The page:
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Gallbladder torsion resulting in gangrenous cholecystitis within a parastomal hernia: Findings on unenhanced CT by Jessica K. Rosenblum et al.

Published: 2013 Dec
Issue: 7(12) :: Pages: 21-25


Free full text article: Gallbladder torsion resulting in gangrenous cholecystitis within a parastomal hernia:  Findings on unenhanced CT

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Abstract: Gallbladder torsion is a rare cause of acute gangrenous cholecystitis; its occurrence within an abdominal hernia has not been previously reported. We present such a case occurring within a parastomal hernia and imaged with unenhanced CT.


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Traumatic Portacaval Shunt: A Case Report and Literature Review by Susanna C Spence et al.

Published: 2013 Nov
Issue: 7(11) :: Pages: 1-6


Free full text article: Traumatic Portacaval Shunt:  A Case Report and Literature Review

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Abstract: Computed tomography (CT) evaluation of the acute polytrauma patient has become well established as a mainstay of ER triage in hemodynamically stable patients. The radiologist plays a pivotal role in directing management by identifying and appropriately categorizing the severity of a patient`s injuries. High-grade liver injuries have undergone an increasing trend of nonoperative management over the last several decades, with concurrent decrease in mortality. However, we present a case of a patient with a grade V liver laceration, in whom a rare portacaval shunt was also present. In the setting of this rare injury, the radiologist will likely be the first person to recognize and categorize a severe complication, which may indicate the need for a fundamental change in patient management.


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Isolated duodenal duplication cyst presenting as a complex solid and cystic mass in the upper abdomen by Salina D. Tsai et al.

Published: 2013 Nov
Issue: 7(11) :: Pages: 32-37


Free full text article: Isolated duodenal duplication cyst presenting as a complex solid and cystic mass in the upper abdomen

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Abstract: Duodenal duplication cysts are a rare subtype of gastrointestinal duplications cysts. Approximately 5% of gastrointestinal duplication cysts occur in the duodenum. An 18-year-old woman presented with epigastric pain and a subjective abdominal bulge. A computed tomography scan was subsequently performed and showed a solid and cystic mass with wall calcifications in the lesser sac of the upper abdomen. A duodenal duplication cyst was found unexpectedly on histopathologic analysis. This was also an unusual case as there was no evidence of malignancy. Four years after surgery, the patient remains asymptomatic. We present a brief literature review on duodenal duplication cysts and discuss its differential diagnosis.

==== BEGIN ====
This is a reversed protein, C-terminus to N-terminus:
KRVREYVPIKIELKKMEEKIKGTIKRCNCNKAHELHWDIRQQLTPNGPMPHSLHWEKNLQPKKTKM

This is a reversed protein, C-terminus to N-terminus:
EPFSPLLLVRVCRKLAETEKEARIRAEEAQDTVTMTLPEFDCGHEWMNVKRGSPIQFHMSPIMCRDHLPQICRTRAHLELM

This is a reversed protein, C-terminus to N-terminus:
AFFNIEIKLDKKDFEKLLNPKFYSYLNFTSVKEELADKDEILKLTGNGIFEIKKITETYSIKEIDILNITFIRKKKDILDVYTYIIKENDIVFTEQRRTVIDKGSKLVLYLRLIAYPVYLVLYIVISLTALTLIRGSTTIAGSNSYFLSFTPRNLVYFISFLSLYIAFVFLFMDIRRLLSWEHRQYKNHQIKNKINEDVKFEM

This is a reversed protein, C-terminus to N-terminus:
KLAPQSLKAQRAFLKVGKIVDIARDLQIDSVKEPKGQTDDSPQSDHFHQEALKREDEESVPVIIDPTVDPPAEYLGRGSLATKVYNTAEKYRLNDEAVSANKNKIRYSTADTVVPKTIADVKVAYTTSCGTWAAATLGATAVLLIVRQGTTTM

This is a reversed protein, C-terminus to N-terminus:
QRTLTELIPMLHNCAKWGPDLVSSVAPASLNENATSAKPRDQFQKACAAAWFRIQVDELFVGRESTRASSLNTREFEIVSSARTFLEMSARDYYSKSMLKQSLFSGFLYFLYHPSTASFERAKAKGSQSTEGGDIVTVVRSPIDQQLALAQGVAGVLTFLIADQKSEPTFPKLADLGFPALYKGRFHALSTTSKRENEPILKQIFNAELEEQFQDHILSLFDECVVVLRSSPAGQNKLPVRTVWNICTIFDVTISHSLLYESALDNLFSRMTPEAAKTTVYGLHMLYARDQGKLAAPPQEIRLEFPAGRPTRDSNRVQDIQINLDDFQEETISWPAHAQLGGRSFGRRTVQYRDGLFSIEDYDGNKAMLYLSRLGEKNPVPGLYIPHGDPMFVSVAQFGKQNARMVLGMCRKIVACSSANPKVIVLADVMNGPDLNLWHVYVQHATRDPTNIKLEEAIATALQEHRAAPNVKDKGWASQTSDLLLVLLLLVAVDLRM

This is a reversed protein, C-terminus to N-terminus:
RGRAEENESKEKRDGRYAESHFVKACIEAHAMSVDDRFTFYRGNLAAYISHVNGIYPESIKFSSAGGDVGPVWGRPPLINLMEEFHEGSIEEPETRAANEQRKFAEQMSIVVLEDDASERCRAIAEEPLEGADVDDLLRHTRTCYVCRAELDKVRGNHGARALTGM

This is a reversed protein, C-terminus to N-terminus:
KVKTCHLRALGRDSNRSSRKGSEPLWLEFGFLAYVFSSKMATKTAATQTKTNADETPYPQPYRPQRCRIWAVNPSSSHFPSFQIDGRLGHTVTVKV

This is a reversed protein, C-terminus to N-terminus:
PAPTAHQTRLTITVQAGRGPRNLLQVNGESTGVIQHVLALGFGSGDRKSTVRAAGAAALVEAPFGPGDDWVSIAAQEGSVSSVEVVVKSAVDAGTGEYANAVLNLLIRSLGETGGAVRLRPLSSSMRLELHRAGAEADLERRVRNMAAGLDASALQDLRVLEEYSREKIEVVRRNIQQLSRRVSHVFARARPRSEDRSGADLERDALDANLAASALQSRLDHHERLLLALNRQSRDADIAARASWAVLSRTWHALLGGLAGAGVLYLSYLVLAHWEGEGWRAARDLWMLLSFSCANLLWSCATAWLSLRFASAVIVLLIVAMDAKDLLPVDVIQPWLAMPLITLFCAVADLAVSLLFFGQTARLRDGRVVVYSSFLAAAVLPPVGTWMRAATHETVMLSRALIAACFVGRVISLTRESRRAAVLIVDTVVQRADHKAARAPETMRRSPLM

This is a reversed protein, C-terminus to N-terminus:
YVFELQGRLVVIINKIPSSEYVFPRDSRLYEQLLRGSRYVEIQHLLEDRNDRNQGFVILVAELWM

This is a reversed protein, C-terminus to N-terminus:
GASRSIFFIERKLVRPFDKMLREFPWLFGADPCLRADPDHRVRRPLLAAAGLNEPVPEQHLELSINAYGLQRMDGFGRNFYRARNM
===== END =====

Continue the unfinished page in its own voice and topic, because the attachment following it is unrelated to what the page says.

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Sclerosing Encapsulating Peritonitis (Cocoon Bowel) Presenting after Laparotomy for Splenic Abscess by Jason Caldwell

Published: 2013 Oct
Issue: 7(10) :: Pages: 17-23


Free full text article: Sclerosing Encapsulating Peritonitis (Cocoon Bowel) Presenting after Laparotomy for Splenic Abscess

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Abstract: Sclerosing encapsulating peritonitis, previously referred to as cocoon bowel, is a rare cause of intestinal obstruction that often results in obstruction due to the development of a fibrous enhancing membrane that encases multiple small bowel loops. We present a case of a patient who presented to our institution with abdominal distension and guarding. Computed tomography was obtained which revealed findings concerning for sclerosing encapsulating peritonitis. Sonographic imaging was also obtained and provides correlative imaging.


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Imaging findings post colorectal endoscopic mucosal resection by James A Stephenson et al.

Published: 2013 Sep
Issue: 7(9) :: Pages: 27-32


Free full text article: Imaging findings  post colorectal endoscopic mucosal resection

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Abstract: Endoscopic mucosal resection is commonly the treatment regime of choice for large sessile colonic polyps. We describe the computed tomography findings of a 51 year old female who presented with transient severe abdominal pain without systemic upset post endoscopic mucosal polyp resection, which resolved with conservative management. This is the second case in the literature that demonstrates `normal` appearances post endoscopic mucosal resection. The clinical team and radiologist need to be aware of these findings when making management decisions in patients who present with acute pain post endoscopic mucosal resection.


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Fistulation as a complication of intra-abdominal soft-tissue sarcomas; a case series by Bo Wang et al.

Published: 2013 Jun
Issue: 7(6) :: Pages: 15-21


Free full text article: Fistulation as a complication of intra-abdominal soft-tissue sarcomas; a case series